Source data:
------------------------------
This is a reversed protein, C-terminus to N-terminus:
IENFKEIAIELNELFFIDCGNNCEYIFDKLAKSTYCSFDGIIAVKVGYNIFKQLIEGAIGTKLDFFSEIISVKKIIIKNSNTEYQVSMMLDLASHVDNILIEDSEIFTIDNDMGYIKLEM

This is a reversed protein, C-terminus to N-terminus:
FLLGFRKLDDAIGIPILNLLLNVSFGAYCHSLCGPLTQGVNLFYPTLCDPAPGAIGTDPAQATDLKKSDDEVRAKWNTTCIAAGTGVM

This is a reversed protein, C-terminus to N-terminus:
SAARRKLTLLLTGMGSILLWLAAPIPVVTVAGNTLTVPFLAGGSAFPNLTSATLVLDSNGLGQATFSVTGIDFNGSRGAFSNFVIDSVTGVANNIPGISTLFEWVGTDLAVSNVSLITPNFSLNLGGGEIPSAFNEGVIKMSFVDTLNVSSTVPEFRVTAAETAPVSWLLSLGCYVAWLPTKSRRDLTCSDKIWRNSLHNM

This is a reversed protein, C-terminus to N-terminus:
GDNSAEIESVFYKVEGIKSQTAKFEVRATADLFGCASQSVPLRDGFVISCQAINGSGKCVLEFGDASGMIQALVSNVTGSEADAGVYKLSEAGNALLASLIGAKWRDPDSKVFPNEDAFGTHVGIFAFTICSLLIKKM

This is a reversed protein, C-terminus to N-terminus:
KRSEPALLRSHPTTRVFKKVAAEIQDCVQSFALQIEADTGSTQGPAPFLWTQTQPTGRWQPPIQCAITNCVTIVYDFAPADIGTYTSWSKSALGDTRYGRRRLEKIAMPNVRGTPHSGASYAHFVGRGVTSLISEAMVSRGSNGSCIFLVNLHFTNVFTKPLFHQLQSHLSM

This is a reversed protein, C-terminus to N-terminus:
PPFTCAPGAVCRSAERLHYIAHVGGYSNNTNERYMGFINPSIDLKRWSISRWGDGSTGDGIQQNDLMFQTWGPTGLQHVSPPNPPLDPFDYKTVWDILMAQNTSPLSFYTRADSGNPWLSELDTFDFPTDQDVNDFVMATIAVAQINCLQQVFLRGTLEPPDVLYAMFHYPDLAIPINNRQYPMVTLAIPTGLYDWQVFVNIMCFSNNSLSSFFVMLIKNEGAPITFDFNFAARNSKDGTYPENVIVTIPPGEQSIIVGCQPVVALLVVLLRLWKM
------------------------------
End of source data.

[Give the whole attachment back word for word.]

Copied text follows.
This is a reversed protein, C-terminus to N-terminus:
IENFKEIAIELNELFFIDCGNNCEYIFDKLAKSTYCSFDGIIAVKVGYNIFKQLIEGAIGTKLDFFSEIISVKKIIIKNSNTEYQVSMMLDLASHVDNILIEDSEIFTIDNDMGYIKLEM

This is a reversed protein, C-terminus to N-terminus:
FLLGFRKLDDAIGIPILNLLLNVSFGAYCHSLCGPLTQGVNLFYPTLCDPAPGAIGTDPAQATDLKKSDDEVRAKWNTTCIAAGTGVM

This is a reversed protein, C-terminus to N-terminus:
SAARRKLTLLLTGMGSILLWLAAPIPVVTVAGNTLTVPFLAGGSAFPNLTSATLVLDSNGLGQATFSVTGIDFNGSRGAFSNFVIDSVTGVANNIPGISTLFEWVGTDLAVSNVSLITPNFSLNLGGGEIPSAFNEGVIKMSFVDTLNVSSTVPEFRVTAAETAPVSWLLSLGCYVAWLPTKSRRDLTCSDKIWRNSLHNM

This is a reversed protein, C-terminus to N-terminus:
GDNSAEIESVFYKVEGIKSQTAKFEVRATADLFGCASQSVPLRDGFVISCQAINGSGKCVLEFGDASGMIQALVSNVTGSEADAGVYKLSEAGNALLASLIGAKWRDPDSKVFPNEDAFGTHVGIFAFTICSLLIKKM

This is a reversed protein, C-terminus to N-terminus:
KRSEPALLRSHPTTRVFKKVAAEIQDCVQSFALQIEADTGSTQGPAPFLWTQTQPTGRWQPPIQCAITNCVTIVYDFAPADIGTYTSWSKSALGDTRYGRRRLEKIAMPNVRGTPHSGASYAHFVGRGVTSLISEAMVSRGSNGSCIFLVNLHFTNVFTKPLFHQLQSHLSM

This is a reversed protein, C-terminus to N-terminus:
PPFTCAPGAVCRSAERLHYIAHVGGYSNNTNERYMGFINPSIDLKRWSISRWGDGSTGDGIQQNDLMFQTWGPTGLQHVSPPNPPLDPFDYKTVWDILMAQNTSPLSFYTRADSGNPWLSELDTFDFPTDQDVNDFVMATIAVAQINCLQQVFLRGTLEPPDVLYAMFHYPDLAIPINNRQYPMVTLAIPTGLYDWQVFVNIMCFSNNSLSSFFVMLIKNEGAPITFDFNFAARNSKDGTYPENVIVTIPPGEQSIIVGCQPVVALLVVLLRLWKM